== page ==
There is some other-wordly power that gets me going on Mondays. Ok, let’s do this. Start the week, get it rolling, an object in motion stays in motion, get in the shower, put on some clothes, feed the dog, start the car, drive to work, there you are.
After my husband died, some other-worldly power got me through my first year, too. Or perhaps I don’t give myself enough credit. Let me re-phrase: somehow, I got myself through the first year. I DID IT. But I don’t know how. I wasn’t myself. I was beside myself. Like Tuesday, cast in the shadow of Monday.
And now, I’m moving into the second year of my grief, and it’s just like they said it would be. Harder. Not in all ways, but in many ways. Harder because everyone else has moved on, Monday is over, and they’ve all got their sights set on summer. My husband’s death, far, far in their past. A lot of people didn’t even remember the day he died. And why would they? There’s no room for death at Summer Fest. As for me, my husband is still dead, and all I got was this lousy t-shirt.
To be fair, the other shirt I have says, Hope Matters. And it does. But I’m trying to make a point here: last year I was in shock. And in some ways, it would have been nice to stay there. Because now that the bubble has burst, I can see the big chunk taken out of my life that I am going to have to reconstruct. My husband is gone. And I am still here, eyes wide open, pried open. When you see someone you love die, you can’t un-watch it. The fissure knocks those great tectonic plates into motion, a slow, grinding, unrelenting process of change, of acceptance, and hopefully, of healing. But healing is not easy. And on Tuesdays, in particular, it’s like pulling a truck out of the mud. That pesky Tuesday is definitely the dark side of the moon(day). Ha ha.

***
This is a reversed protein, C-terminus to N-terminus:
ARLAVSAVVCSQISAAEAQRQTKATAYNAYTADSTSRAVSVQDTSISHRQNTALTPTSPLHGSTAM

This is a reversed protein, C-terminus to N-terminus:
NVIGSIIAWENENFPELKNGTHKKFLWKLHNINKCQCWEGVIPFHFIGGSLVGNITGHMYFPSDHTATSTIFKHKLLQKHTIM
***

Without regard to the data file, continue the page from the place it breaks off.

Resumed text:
I know that I am continuing to work through the darkness, and that I am getting better. But in case anyone thinks I am all fine and dandy now, the cycle complete – to be celebrated under the light of a big glowing “super moon” – remember, it’s an illusion, that big moon. I’m putting on a good show, too. And I’ll keep going, keep playing the part, trying to fill that hole, as the sphere of my life zooms ’round, completely off-kilter, until we all believe it. Fake it ’til you make it, they say. Patch it up, girl, cake it on, get your ass to work. You got there on Monday, you can get there on Tuesday.
But it’s still gonna’ be a while before I will be able to say TGIF, let’s get this party started, and mean it with all of my heart.